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Report sets out data ethics for self-driving vehicles


Mark Say Managing Editor

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The Centre for Data Ethics and Innovation (CDEI) has recommended a number of steps to build public trust in the use of connected autonomous vehicles (CAVs), including the relevant measures for data sharing and privacy.

It has published a report, Responsible Innovation in Self-Driving Vehicles, to support the work of the Centre for Connected and Autonomous Vehicles, the joint policy unit for the relevant issues with the Department for Transport and the Department for Business, Energy and Industrial Strategy.

The unit is responsible for the development of legislation and regulatory frameworks relevant to CAVs.

Among the report’s recommendations is that the disclosure of safety-relevant data should be standardised for bodies such as software designers and vehicle manufacturers, and that they should share the data using agreed formats with other bodies in their ecosystem when requested.

Another is that a regulator should issue guidance on how data protection obligations apply to CAVs, and operators should ensure that these are applied by design and default throughout the development process. An example of this would be in anonymising facial image data captured a video of a vehicle’s surroundings at the point it is collected and before further processing.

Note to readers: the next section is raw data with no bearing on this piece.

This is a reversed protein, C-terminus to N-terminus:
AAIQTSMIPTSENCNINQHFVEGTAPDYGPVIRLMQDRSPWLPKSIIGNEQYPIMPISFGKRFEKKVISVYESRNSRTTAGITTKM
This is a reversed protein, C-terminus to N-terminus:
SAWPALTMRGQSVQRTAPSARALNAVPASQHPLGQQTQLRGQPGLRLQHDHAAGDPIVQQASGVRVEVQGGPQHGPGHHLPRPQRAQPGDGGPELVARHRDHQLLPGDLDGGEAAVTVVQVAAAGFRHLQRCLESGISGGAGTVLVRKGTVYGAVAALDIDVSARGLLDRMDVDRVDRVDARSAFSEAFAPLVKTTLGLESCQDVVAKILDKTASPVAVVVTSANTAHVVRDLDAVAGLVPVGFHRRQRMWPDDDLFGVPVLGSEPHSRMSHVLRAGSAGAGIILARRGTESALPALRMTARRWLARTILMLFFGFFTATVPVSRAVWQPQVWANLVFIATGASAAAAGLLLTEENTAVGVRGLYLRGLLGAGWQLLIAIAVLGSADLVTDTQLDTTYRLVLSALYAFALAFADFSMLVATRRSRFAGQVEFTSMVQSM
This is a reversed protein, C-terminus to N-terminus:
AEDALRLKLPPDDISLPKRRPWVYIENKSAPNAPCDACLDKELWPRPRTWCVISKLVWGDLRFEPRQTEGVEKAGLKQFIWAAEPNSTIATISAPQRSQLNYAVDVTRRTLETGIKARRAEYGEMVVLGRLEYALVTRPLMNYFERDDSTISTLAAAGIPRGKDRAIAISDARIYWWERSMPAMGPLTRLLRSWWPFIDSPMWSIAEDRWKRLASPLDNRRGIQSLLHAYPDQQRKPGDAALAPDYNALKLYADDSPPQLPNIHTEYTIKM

Efforts for trust

Further efforts to build public trust should include engagement with local authorities and communities when a vehicle trial is planned in an area, and that CAVs should be clearly labelled.

Other recommendations cover: the development of road safety rules for the vehicles; the collection of data on fairness and safety outcomes by the regulator; and the setting up of a joint committee on CAV ethics and safety.

In an accompanying blogpost, the CDEI said it is also exploring the potential for pilot projects to demonstrate different approaches to algorithmic explainability in the domain.

“Self-driving vehicles have the potential to radically transform the UK’s roads,” it said.

“But to enable their benefits and achieve the government’s ambition to ‘make the UK the best place in the world to deploy connected and automated vehicles’, developers and manufacturers need clarity about the regulatory landscape they are operating in, and the general public needs to have confidence in the safety, fairness and trustworthiness of these vehicles.”

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